This content is reprinted by permission of Pearson Education, Inc. from Framework Design Guidelines: Conventions, Idioms, and Patterns for Reusable .NET Libraries, 2nd Edition. That edition was published in 2008, and the book has since been fully revised in the third edition. Some of the information on this page may be out-of-date.
There are two kinds of constructors: type constructors and instance constructors.
Type constructors are static and are run by the CLR before the type is used. Instance constructors run when an instance of a type is created.
Type constructors cannot take any parameters. Instance constructors can. Instance constructors that don’t take any parameters are often called parameterless constructors.
Constructors are the most natural way to create instances of a type. Most developers will search and try to use a constructor before they consider alternative ways of creating instances (such as factory methods).
✔️ CONSIDER providing simple, ideally default, constructors.
A simple constructor has a very small number of parameters, and all parameters are primitives or enums. Such simple constructors increase usability of the framework.
✔️ CONSIDER using a static factory method instead of a constructor if the semantics of the desired operation do not map directly to the construction of a new instance, or if following the constructor design guidelines feels unnatural.
✔️ DO use constructor parameters as shortcuts for setting main properties.
There should be no difference in semantics between using the empty constructor followed by some property sets and using a constructor with multiple arguments.
✔️ DO use the same name for constructor parameters and a property if the constructor parameters are used to simply set the property.
The only difference between such parameters and the properties should be casing.
✔️ DO minimal work in the constructor.
Constructors should not do much work other than capture the constructor parameters. The cost of any other processing should be delayed until required.
✔️ DO throw exceptions from instance constructors, if appropriate.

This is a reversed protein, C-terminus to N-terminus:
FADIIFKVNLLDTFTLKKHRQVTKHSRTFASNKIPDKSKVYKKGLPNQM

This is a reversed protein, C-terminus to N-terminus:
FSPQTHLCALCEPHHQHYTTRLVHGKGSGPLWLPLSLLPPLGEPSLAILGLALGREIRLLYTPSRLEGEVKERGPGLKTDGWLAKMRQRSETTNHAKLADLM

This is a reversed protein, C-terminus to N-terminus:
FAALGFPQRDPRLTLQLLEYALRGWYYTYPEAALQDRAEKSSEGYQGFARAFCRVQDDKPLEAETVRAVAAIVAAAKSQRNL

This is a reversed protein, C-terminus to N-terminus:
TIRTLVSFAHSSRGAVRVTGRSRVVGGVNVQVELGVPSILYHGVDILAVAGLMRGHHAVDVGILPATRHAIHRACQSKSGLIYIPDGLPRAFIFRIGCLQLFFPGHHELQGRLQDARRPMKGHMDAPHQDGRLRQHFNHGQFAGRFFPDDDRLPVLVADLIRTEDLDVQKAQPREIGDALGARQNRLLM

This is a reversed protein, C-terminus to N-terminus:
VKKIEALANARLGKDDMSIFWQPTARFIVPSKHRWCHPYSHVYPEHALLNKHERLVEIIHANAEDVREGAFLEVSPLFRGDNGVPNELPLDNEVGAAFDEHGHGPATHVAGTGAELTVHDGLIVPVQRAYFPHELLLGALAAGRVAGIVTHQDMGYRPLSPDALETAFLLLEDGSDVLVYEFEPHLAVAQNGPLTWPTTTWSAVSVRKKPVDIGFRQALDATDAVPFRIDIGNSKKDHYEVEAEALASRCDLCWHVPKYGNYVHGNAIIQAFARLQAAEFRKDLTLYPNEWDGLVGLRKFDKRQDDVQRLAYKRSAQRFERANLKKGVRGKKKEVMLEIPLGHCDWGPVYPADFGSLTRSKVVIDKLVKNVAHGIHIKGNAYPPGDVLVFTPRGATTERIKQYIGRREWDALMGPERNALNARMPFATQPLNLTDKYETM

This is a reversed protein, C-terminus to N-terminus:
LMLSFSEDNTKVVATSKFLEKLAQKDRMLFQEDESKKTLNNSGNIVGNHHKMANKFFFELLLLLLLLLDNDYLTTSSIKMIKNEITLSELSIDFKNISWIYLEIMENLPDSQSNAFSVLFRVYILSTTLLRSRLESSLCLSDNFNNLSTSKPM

✔️ DO explicitly declare the public parameterless constructor in classes, if such a constructor is required.
If you don’t explicitly declare any constructors on a type, many languages (such as C#) will automatically add a public parameterless constructor. (Abstract classes get a protected constructor.)
Adding a parameterized constructor to a class prevents the compiler from adding the parameterless constructor. This often causes accidental breaking changes.
❌ AVOID explicitly defining parameterless constructors on structs.
This makes array creation faster, because if the parameterless constructor is not defined, it does not have to be run on every slot in the array. Note that many compilers, including C#, don’t allow structs to have parameterless constructors for this reason.
❌ AVOID calling virtual members on an object inside its constructor.
Calling a virtual member will cause the most derived override to be called, even if the constructor of the most derived type has not been fully run yet.
Type Constructor Guidelines
✔️ DO make static constructors private.
A static constructor, also called a class constructor, is used to initialize a type. The CLR calls the static constructor before the first instance of the type is created or any static members on that type are called. The user has no control over when the static constructor is called. If a static constructor is not private, it can be called by code other than the CLR. Depending on the operations performed in the constructor, this can cause unexpected behavior. The C# compiler forces static constructors to be private.
❌ DO NOT throw exceptions from static constructors.
If an exception is thrown from a type constructor, the type is not usable in the current application domain.
✔️ CONSIDER initializing static fields inline rather than explicitly using static constructors, because the runtime is able to optimize the performance of types that don’t have an explicitly defined static constructor.
Portions © 2005, 2009 Microsoft Corporation. All rights reserved.
Reprinted by permission of Pearson Education, Inc. from Framework Design Guidelines: Conventions, Idioms, and Patterns for Reusable .NET Libraries, 2nd Edition by Krzysztof Cwalina and Brad Abrams, published Oct 22, 2008 by Addison-Wesley Professional as part of the Microsoft Windows Development Series.